This blog is all about optimism, or more precisely the optimism bias. Optimism and the optimism bias as something that I’ve been interested in for many years. I’ve been studying the different levels of optimism that people have and you’ll be happy to know that about 80% of us have the optimism bias. Optimism is something that comes from deep within us. Some of us have barriers to understanding this and some of us live a highly optimistic life. For those of you that look forward to reading our weekly blog, thats it right there. Optimism.

So what is Optimism and why do we have a bias. Optimism is our general feeling of contentment and what our overall outlook on the future is. If we see it as a positive or a negative. The bias is our healthy way of getting through the bad times. The bias helps us keep a tendency to overestimate our likelihood to experience good events or we underestimate our likelihood of experiencing bad events. So we would underestimate our likelihood of suffering from a terminal illness or being in a car accident and on the flip-side we overestimate our longevity or career prospects. So in short we are more optimistic than realistic but we are oblivious to the fact, and thats a good thing.

People with a developed sense of their own Charisma benefit from having good levels of private optimism about their own personal future. They are also able to generate levels of optimism within the people around them. Your mood is infectious and optimistic people like to infect. In business we call this engagement. When an organisation is fully engaged and has a developed sense of it’s own Charisma, that is when success happens. By the way, it doesn’t mean that we think things will magically turn out okay, rather that we have the unique ability to make it happen.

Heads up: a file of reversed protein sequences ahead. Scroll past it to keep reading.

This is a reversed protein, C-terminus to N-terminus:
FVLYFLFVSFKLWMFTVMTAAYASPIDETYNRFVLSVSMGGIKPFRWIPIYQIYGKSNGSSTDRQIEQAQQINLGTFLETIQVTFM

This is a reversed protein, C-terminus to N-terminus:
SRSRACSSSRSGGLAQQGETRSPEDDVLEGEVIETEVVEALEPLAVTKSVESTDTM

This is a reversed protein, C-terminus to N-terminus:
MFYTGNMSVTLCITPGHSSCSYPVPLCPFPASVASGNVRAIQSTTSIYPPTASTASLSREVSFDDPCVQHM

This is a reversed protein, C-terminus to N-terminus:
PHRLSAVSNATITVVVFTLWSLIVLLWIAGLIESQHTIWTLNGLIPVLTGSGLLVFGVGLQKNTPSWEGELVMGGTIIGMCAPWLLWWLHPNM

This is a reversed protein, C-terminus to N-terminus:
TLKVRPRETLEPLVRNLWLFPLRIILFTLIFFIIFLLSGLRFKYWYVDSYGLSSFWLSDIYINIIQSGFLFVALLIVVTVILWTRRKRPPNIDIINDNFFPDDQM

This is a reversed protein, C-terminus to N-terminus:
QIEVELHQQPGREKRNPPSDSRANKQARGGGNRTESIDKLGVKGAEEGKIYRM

So the question now is this optimism bias good for us?

Controlled experiments have shown Charisma is not only related to success, it leads to success. Charisma, or the optimism ingredient that we are talking about, leads to success academically, in sport, in politics, in business and in our personal lives. And maybe the most surprisingly effective optimism is health if we expect the future to be bright, stress and anxiety are reduced.

So the question springs to mind for me now is how we are managing to maintain optimism in the face of reality. And that’s a really interesting question to be able to ask at this moment in time given that there is so much doom and gloom out there. Unrealistic optimism can lead to risky behavior; financially, organisations faulty planning, thinking the deal is in the bag. The British government for example acknowledged that the optimism bias can make individuals more likely to underestimate the cost and durations of projects. So they adjusted the 2012 olympic total budget for the optimism bias.

We are not born with an understanding of our own biases these have to be identified and worked on. The good news is that becoming aware of optimism and what your bias is doesn’t shatter the illusion, doesn’t make them go away. And this is good because it means we should be able to strike a balance to come up with plans and rules to protect ourselves from unrealistic optimism but the same time remaining hopeful. Thus benefiting from the many fruits of being optimistic, success, health and well-being.

I’ll leave you with this thought the business relevance of Charisma and the optimism bias comes from a very simple question how much of yourself do you bring to work? In many workplaces are people checking their passion, creativity and humor at the door… or are they showing up to work with it? and how can you harness the Charisma in every single person to create a massively successful business?? From yourself and the people you work with and from the customers you have.